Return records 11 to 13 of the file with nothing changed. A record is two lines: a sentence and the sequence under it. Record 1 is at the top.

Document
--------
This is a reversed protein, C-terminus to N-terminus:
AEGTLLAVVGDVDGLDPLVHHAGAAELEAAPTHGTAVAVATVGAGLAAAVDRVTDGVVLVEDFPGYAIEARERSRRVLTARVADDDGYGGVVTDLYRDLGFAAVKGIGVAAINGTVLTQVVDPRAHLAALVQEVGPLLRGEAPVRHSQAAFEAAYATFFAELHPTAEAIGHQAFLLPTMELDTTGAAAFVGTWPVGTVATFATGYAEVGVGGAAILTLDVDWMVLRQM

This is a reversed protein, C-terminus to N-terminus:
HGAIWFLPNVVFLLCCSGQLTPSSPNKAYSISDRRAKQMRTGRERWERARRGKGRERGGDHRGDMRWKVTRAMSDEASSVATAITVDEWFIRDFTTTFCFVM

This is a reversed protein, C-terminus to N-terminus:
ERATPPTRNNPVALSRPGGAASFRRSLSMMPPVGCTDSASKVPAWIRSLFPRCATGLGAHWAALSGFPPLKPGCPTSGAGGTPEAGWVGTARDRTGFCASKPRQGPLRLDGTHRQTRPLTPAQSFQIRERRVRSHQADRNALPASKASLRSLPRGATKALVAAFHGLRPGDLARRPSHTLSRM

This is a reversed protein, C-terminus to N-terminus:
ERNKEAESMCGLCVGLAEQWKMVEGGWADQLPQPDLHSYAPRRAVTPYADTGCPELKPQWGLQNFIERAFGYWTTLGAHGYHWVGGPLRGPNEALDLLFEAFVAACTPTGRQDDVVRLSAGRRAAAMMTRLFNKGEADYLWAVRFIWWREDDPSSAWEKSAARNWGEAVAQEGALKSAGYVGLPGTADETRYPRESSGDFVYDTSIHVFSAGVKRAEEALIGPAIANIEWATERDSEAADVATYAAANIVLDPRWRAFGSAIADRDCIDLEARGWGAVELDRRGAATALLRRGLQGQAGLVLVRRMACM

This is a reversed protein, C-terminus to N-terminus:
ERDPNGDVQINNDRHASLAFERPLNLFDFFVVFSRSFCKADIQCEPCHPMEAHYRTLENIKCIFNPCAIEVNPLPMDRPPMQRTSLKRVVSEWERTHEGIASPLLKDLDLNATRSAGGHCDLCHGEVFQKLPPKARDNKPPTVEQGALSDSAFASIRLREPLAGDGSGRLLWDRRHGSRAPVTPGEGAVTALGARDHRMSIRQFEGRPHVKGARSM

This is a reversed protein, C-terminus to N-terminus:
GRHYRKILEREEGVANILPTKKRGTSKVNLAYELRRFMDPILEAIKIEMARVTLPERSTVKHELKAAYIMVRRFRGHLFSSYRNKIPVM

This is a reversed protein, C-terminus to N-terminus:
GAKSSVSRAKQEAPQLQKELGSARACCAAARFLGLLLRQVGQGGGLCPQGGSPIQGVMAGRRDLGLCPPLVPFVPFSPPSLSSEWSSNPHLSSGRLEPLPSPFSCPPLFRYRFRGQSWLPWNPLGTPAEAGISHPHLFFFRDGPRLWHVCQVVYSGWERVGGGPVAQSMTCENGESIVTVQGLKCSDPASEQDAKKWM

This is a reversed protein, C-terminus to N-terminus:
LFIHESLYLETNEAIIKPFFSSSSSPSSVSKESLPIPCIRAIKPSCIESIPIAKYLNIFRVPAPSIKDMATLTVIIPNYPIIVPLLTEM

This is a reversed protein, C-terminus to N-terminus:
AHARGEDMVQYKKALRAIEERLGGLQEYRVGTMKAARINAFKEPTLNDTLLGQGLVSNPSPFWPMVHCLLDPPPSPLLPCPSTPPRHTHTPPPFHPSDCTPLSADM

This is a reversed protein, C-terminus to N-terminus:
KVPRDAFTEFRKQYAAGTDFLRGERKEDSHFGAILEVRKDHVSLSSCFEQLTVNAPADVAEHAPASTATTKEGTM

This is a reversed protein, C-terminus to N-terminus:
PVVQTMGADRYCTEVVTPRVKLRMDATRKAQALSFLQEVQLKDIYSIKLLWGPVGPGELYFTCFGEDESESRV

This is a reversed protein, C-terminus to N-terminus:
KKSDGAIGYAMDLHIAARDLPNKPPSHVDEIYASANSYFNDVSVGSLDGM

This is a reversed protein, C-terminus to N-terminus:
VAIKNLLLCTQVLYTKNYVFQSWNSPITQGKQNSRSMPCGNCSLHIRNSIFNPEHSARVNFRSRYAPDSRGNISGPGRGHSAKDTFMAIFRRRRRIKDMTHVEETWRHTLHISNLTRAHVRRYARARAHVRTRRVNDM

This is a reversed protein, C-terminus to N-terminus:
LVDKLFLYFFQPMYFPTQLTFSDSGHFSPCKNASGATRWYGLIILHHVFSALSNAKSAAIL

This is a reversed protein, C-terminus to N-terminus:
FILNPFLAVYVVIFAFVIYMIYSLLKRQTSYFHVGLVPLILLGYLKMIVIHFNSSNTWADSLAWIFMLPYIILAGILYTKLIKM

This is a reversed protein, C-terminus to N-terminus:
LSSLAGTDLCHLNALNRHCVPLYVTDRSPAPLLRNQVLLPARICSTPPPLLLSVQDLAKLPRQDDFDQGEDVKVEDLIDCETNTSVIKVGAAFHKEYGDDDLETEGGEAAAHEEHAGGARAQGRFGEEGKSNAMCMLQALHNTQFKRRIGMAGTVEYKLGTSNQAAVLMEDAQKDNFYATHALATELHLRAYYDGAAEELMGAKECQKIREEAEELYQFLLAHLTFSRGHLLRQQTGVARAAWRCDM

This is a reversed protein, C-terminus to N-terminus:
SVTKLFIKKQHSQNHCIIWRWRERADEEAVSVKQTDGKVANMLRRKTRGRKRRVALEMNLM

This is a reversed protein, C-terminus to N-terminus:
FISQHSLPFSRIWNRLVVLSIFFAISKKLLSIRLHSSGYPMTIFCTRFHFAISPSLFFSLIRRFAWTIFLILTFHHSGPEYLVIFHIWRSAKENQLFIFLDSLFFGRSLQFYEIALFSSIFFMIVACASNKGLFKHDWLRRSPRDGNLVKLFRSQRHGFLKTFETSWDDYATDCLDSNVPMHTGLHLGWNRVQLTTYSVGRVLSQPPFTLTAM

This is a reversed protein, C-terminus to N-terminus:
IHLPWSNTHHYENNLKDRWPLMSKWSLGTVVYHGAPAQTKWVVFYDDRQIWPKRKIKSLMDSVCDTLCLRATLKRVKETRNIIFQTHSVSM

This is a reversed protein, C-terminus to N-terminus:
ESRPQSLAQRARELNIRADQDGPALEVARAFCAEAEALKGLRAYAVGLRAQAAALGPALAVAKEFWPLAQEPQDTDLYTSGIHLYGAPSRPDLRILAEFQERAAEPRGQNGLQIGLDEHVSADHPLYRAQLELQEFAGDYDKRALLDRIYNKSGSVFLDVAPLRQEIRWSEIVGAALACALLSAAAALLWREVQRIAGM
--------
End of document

This is a reversed protein, C-terminus to N-terminus:
PVVQTMGADRYCTEVVTPRVKLRMDATRKAQALSFLQEVQLKDIYSIKLLWGPVGPGELYFTCFGEDESESRV

This is a reversed protein, C-terminus to N-terminus:
KKSDGAIGYAMDLHIAARDLPNKPPSHVDEIYASANSYFNDVSVGSLDGM

This is a reversed protein, C-terminus to N-terminus:
VAIKNLLLCTQVLYTKNYVFQSWNSPITQGKQNSRSMPCGNCSLHIRNSIFNPEHSARVNFRSRYAPDSRGNISGPGRGHSAKDTFMAIFRRRRRIKDMTHVEETWRHTLHISNLTRAHVRRYARARAHVRTRRVNDM